The Mendelssohn Club of Philadelphia Gets Vibrantly Vocal

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The power of the prestigious Curtis Institute of Music aside, it's composers like Jennifer Higdon, Andrea Clearfield and James Primosch that help to make Philadelphia the sixth borough of New York.

Assembling these three composers together is another gem from the City of Brotherly Love, the Mendelssohn Club of Philadelphia under Alan Harler, on their newest release, Metamorphosis (which also features the Chamber Orchestra of Philadelphia). Despite the rather antiquated name, the MCP under Harler has expanded the repertoire of new works by American composers over the last 24 years, assembling three new commissions here that rise valiantly just in time for the choral influx of the spring holidays. 

In Jennifer Higdon’s album-opening On the Death of the Righteous, you hear echoes of Verdian splendor with Britten-like modesty, unsurprising on both counts as Higdon wrote the work to accompany the former’s Requiem and set it to the text of John Donne, a favorite source material for the latter. However, Higdon’s own brand of unsettling sonorities, playful percusiveness and indulgently buoyant musical lines dominate the tone here.

On the Death of the Righteous presents an affirmative jumping-off point for Andrea Clearfield’s behemoth The Golem Psalms, a work shrouded in the mysticism of the Czech-Jewish source-legend but with smoky currents of mid-century jazz. The legend of the Golem, a living being created from inanimate clay, was a source material for several operas over the last century, however in a choral setting such as Clearfield’s—featuring the unsinkable Sanford Sylvan in the eponymous solo role—shows the real drama and tragedy of the individual against a crowd and what happens when both factions turn on one another (no small amount of credit is also due to Ellen Frankel, whose text teems with lyrical verse and emphatic empathy).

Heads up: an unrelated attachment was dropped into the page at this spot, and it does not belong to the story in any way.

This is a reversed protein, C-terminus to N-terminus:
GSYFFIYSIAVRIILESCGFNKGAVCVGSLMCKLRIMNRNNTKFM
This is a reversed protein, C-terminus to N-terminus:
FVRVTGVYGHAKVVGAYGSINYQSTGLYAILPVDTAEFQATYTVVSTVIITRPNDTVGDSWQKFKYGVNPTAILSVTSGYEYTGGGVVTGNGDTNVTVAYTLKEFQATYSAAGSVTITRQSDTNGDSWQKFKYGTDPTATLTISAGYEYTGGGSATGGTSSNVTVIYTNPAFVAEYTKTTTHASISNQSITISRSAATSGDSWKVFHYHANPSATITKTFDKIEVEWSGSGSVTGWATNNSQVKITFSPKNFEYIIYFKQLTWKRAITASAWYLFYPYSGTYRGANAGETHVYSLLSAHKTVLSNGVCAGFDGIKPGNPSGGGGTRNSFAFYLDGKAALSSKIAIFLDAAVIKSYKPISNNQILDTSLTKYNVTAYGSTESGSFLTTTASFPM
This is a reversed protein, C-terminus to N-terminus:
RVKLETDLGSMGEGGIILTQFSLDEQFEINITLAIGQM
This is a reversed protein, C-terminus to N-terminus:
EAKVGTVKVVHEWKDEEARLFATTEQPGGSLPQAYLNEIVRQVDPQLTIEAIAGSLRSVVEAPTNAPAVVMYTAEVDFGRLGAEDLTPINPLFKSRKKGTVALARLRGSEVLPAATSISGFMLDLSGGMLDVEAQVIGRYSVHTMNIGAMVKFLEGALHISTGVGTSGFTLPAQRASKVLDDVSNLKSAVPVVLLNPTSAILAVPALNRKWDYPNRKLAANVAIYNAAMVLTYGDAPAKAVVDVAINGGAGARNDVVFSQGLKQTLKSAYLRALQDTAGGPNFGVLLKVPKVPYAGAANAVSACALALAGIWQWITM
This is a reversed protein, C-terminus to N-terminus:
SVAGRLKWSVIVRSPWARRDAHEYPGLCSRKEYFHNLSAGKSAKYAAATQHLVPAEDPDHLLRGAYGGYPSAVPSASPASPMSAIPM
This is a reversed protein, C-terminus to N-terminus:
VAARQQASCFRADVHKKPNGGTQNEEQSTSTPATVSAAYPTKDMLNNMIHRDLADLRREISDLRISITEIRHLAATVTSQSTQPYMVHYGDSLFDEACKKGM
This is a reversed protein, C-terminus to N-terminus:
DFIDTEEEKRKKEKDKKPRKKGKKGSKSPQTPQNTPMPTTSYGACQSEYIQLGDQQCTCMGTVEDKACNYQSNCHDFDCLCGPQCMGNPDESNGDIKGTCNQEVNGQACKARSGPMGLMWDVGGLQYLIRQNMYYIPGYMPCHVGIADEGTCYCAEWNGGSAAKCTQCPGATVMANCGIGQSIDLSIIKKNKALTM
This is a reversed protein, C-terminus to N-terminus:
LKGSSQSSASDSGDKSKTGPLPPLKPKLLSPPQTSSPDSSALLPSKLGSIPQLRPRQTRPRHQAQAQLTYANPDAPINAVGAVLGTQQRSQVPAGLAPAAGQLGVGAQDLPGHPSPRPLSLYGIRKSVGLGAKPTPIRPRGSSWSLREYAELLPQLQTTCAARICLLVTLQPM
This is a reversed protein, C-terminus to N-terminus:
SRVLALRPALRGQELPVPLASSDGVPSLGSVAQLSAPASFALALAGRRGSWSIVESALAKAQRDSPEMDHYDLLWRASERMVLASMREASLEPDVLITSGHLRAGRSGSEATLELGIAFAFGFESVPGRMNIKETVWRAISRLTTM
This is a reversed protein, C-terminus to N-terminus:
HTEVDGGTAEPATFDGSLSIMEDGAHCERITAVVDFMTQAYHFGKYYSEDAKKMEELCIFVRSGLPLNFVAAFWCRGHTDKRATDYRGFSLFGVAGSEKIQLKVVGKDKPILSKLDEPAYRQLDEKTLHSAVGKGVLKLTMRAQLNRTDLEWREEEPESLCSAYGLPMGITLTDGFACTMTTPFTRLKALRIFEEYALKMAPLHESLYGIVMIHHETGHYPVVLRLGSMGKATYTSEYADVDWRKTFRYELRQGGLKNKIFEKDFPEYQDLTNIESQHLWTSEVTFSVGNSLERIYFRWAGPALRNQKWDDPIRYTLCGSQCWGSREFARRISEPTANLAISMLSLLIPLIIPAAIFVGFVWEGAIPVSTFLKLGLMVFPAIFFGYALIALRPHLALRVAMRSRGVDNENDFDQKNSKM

Wrapping up the package of destruction and deliverance is Primosch’s raging Fire-Memory/River-Memory, an outright indictment of war and its casualties. It bridges together the themes of Clearfield’s Golem and Higdon’s Righteous in an onslaught of vocal bravado tempered with cooler metaphysics that illuminate words by the late Denise Levertov. And in a season that, spiritually speaking, is all about redemption and resurrection, what more do you need.